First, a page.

10 Things You Didn’t Know About Beef Jerky
Beef jerky is an incredibly popular snack food, and while it may be high in sodium, it’s lean and full of protein. We’re experiencing somewhat of a jerky renaissance these days, with companies like Jack Link’s and Matador being joined by more out-of-the-box companies like Krave, which was recently purchased by Hershey’s and sells jerky in flavors like chili lime and pineapple orange. Here are 10 things you might not know about this popular snack.
Jerky, by definition, is lean meat that’s been trimmed of fat, cut into strips, and dried with salt. Both the drying and salting processes prevent spoilage and bacterial growth, and when prepared properly, it can last for months on end. While the sodium level is high, it’s still a great protein source, and the possibilities for flavoring are endless.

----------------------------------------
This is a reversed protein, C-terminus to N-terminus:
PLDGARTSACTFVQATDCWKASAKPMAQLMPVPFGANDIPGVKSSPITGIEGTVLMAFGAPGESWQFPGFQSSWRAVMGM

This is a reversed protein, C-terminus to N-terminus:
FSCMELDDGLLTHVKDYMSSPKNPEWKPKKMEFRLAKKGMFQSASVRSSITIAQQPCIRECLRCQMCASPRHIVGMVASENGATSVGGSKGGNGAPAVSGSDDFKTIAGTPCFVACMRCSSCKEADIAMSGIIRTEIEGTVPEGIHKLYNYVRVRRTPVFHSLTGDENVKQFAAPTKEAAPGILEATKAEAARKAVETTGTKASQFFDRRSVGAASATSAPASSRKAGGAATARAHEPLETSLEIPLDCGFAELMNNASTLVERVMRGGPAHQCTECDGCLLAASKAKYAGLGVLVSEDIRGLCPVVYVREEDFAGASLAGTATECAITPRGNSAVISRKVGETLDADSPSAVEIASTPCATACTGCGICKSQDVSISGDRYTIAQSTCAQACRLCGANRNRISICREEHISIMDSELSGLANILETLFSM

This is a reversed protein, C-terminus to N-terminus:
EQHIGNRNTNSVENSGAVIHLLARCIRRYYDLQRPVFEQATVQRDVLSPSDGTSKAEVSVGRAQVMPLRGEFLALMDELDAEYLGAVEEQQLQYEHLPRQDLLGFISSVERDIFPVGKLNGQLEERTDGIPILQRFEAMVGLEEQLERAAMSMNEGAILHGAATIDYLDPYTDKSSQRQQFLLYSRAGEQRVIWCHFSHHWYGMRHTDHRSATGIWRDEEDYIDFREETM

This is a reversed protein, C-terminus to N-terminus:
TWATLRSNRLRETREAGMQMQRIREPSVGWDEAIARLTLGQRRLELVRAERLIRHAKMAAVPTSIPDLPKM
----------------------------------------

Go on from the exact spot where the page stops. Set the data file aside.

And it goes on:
Today, some less expensive brands of beef jerky are made by finely grinding the meat, mixing it with spices and seasonings, and pressing the resulting paste into strips before drying. Thankfully, there are still plenty of companies — as well as artisanal producers — who make jerky the old-fashioned way, using whole muscle meat dried over low heat. Some producers smoke the meat to preserve, dry, and flavor it simultaneously.
Jerky exists in one form or another all over the world. In South Africa, biltong is cured with the help of vinegar, salty-sweet bakkwa is popular in China, carne seca is eaten in Mexico, dendeng is dried via frying and is beloved in Indonesia, and jerky is called sukuti in Nepal.
Read on for 10 things you may not have known about beef jerky.
Beef jerky was invented around 1550 by the Quechua people, who are native to South America.
Its Earliest Purposes
Jerky’s first purpose was to provide a way for Native Americans to bring protein-rich food on long journeys.